According to Yossef Rapoport, in the 15th century, the rate of divorce was higher than it is today in the modern Middle East, which has generally low rates of divorce.[34] In 15th century EgyptAl-Sakhawi recorded the marital history of 500 women, the largest sample on marriage in the Middle Ages, and found that at least a third of all women in the Mamluk Sultanate of Egypt and Syria married more than once, with many marrying three or more times. According to Al-Sakhawi, as many as three out of ten marriages in 15th century Cairo ended in divorce.[35] In the early 20th century, some villages in western Java and the Malay peninsula had divorce rates as high as 70%.[34]

See also[edit]

References[edit]

  1. Jump up to:a b c d Maaike Voorhoeve (2013). “Divorce. Modern Practice”The Oxford Encyclopedia of Islam and Women. Oxford: Oxford University Press. Archived from the original on 2017-02-04. Retrieved 2017-02-03.
  2. Jump up to:a b c d e f g h i j k l m n o p q r s t u v w x y z aa ab ac ad Maaike Voorhoeve (2013). “Divorce. Historical Practice”The Oxford Encyclopedia of Islam and Women. Oxford: Oxford University Press. Archived from the original on 2017-02-04. Retrieved 2017-02-03.
  3. ^ Dehlvi, Ghulam Rasool (13 April 2017). “Triple talaq: Muslim law board should take cues from divorce rules in 22 ‘Islamic nations’, not delay reforms”FirstpostArchivedfrom the original on 2017-04-15. Retrieved 2017-04-14.
  4. Jump up to:a b c d e f Harald Motzki (2006). “Marriage and divorce”. In Jane Dammen McAuliffe (ed.). Encyclopaedia of the Qurʾān3. Brill. p. 279.
  5. Jump up to:a b c d e f g h i j k l m n o p q r s Abed Awad and Hany Mawla (2013). “Divorce. Legal Foundations”The Oxford Encyclopedia of Islam and Women. Oxford: Oxford University Press. Archived from the original on 2017-02-04. Retrieved 2017-02-03.
  6. Jump up to:a b c Harald Motzki (2006). “Marriage and divorce”. In Jane Dammen McAuliffe (ed.). Encyclopaedia of the Qurʾān3. Brill. pp. 280–281.
  7. ^ O. Spies. “Mahr.” Encyclopaedia of Islam, Second Edition. Edited by: P. Bearman, Th. Bianquis, C.E. Bosworth, E. van Donzel, W.P. Heinrichs. Vol. 6, pp. 78-79.
  8. Jump up to:a b c d Knut S. Vikør (2014). “Sharīʿah”. In Emad El-Din Shahin (ed.). The Oxford Encyclopedia of Islam and Politics. Oxford University Press. Archived from the originalon 2017-02-02. Retrieved 2017-02-12.
  9. Jump up to:a b Wael B. Hallaq (2009). An Introduction to Islamic LawCambridge University Press. p. 9.
  10. ^ Hallaq (2009), pp. 11, 60-62.
  11. Jump up to:a b Elisa Giunchi (2013). Elisa Giunchi (ed.). From Jurists’ Ijtihad to Judicial Neo-Ijtihad: Some introductory observations. Adjudicating Family Law in Muslim Courts. Routledge. p. 4. Archived from the original on 2017-02-17. Retrieved 2017-02-12.
  12. ^ Hallaq (2009), pp. 11, 61.
  13. ^ Hallaq (2009), pp. 11, 64-65.
  14. ^ Hallaq (2009), pp. 65-66.
  15. ^ Vikør, Knut S. (2005). Between God and the Sultan: A History of Islamic Law. Oxford University Press. pp. 299–300.
  16. Jump up to:a b c d Wael B. Hallaq (2009). Sharī’a: Theory, Practice, Transformations. Cambridge University Press (Kindle edition). p. Loc. 7921–7950.
  17. Jump up to:a b c d e John L. Esposito, with Natana J. DeLong-Bas (2001). Women in Muslim Family Law (2nd ed.). Syracuse University Press. pp. 30–31.
  18. Jump up to:a b Hallaq (2009), pp. 66-67.
  19. Jump up to:a b Abd ar-Rahman I. Doi (2008). Shari’ah: Islamic Law (2nd ed.). Ta-Ha Publishers. p. 280.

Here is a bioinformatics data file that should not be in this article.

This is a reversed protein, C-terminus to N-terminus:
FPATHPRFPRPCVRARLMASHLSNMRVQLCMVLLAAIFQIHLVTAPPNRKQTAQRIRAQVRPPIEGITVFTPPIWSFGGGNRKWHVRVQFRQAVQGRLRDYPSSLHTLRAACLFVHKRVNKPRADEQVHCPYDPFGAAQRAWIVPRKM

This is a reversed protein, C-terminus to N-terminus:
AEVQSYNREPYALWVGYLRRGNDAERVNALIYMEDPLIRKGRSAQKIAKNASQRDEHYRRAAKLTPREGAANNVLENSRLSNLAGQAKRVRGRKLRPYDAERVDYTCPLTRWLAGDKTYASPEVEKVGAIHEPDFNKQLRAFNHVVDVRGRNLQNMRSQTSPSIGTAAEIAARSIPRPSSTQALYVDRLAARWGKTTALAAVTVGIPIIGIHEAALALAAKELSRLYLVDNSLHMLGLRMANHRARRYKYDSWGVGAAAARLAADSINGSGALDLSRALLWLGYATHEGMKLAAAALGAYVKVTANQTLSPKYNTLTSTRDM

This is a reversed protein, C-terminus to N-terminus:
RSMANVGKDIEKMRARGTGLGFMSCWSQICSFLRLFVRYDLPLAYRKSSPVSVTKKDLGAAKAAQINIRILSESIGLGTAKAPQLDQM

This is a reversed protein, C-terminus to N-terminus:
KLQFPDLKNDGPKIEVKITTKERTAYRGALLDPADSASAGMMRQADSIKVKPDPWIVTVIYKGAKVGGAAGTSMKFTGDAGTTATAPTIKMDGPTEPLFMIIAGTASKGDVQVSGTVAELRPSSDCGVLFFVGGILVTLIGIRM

20. ^ Mohammed Hashim Kamali (2005). “Islamic Law: Personal Law”. In Lindsay Jones (ed.). Encyclopedia of Religion7 (2nd ed.). MacMillan Reference USA. p. 4708.
  21. Jump up to:a b John L. Esposito, ed. (2014). “Tafwid”The Oxford Dictionary of Islam. Oxford: Oxford University Press. Archived from the original on 2016-08-17. Retrieved 2016-07-20.
  22. ^ Tijana Krstić (2009). “Conversion”. In Gábor Ágoston; Bruce Alan Masters (eds.). Encyclopedia of the Ottoman Empire. InfoBase Publishing.
  23. ^ Ghazala Anwar (2013). “Mahr”The Oxford Encyclopedia of Islam and Women. Oxford: Oxford University Press. Archived from the original on 2017-02-12. Retrieved 2017-02-12.
  24. ^ Sayyid Moustafa, al-Qazwini; Saleh, Fatma. “A New Perspective on Women in Islam”Al-IslamArchived from the original on 2017-02-11. Retrieved 2017-02-08.
  25. ^ Hallaq (2009), pp. 115.
  26. ^ Hallaq (2009), pp. 116.
  27. Jump up to:a b Schacht, J. and Layish, A. (2000). “Ṭalāḳ”. In P. Bearman; Th. Bianquis; C.E. Bosworth; E. van Donzel; W.P. Heinrichs (eds.). Encyclopaedia of Islam10 (2nd ed.). Brill. p. 155.
  28. ^ Felicitas Opwis (2014). “Siyāsah Sharʿīyah”. In Emad El-Din Shahin (ed.). The Oxford Encyclopedia of Islam and Politics. Oxford University Press. Archived from the original on 2017-02-12. Retrieved 2017-02-11.
  29. ^ Shaurya, Surabhi (17 April 2017). “Triple Talaq: All India Muslim Personal Law Board issues code of conduct; here’s what it says”India.comArchived from the original on 2017-04-21. Retrieved 2017-04-28.
  30. ^ Bajpai, Namita (16 April 2017). “All India Muslim Personal Law Board announces code of conduct for triple talaq”The New Indian ExpressArchived from the original on 2017-04-18. Retrieved 2017-04-29.
  31. ^ India criminalises Muslim practice of instant divorce. Al Jazeera English, 30 July 2019
  32. ^ “President Ram Nath Kovind gives assent to triple talaq Bill”The Hindu. 1 August 2019. Retrieved 2019-08-25.
  33. ^ “India’s Muslim neighbours among 23 countries that have banned triple talaq”Hindustan Times. 2018-09-19. Retrieved 2019-08-16.
  34. Jump up to:a b Rapoport, Yossef (2005). Marriage, Money and Divorce in Medieval Islamic SocietyCambridge University Press. p. 2. ISBN 0-521-84715-X.
  35. ^ Rapoport (2005) pp. 5–6.

External links[edit]

Posted in EducationComments Off on Divorce in Islam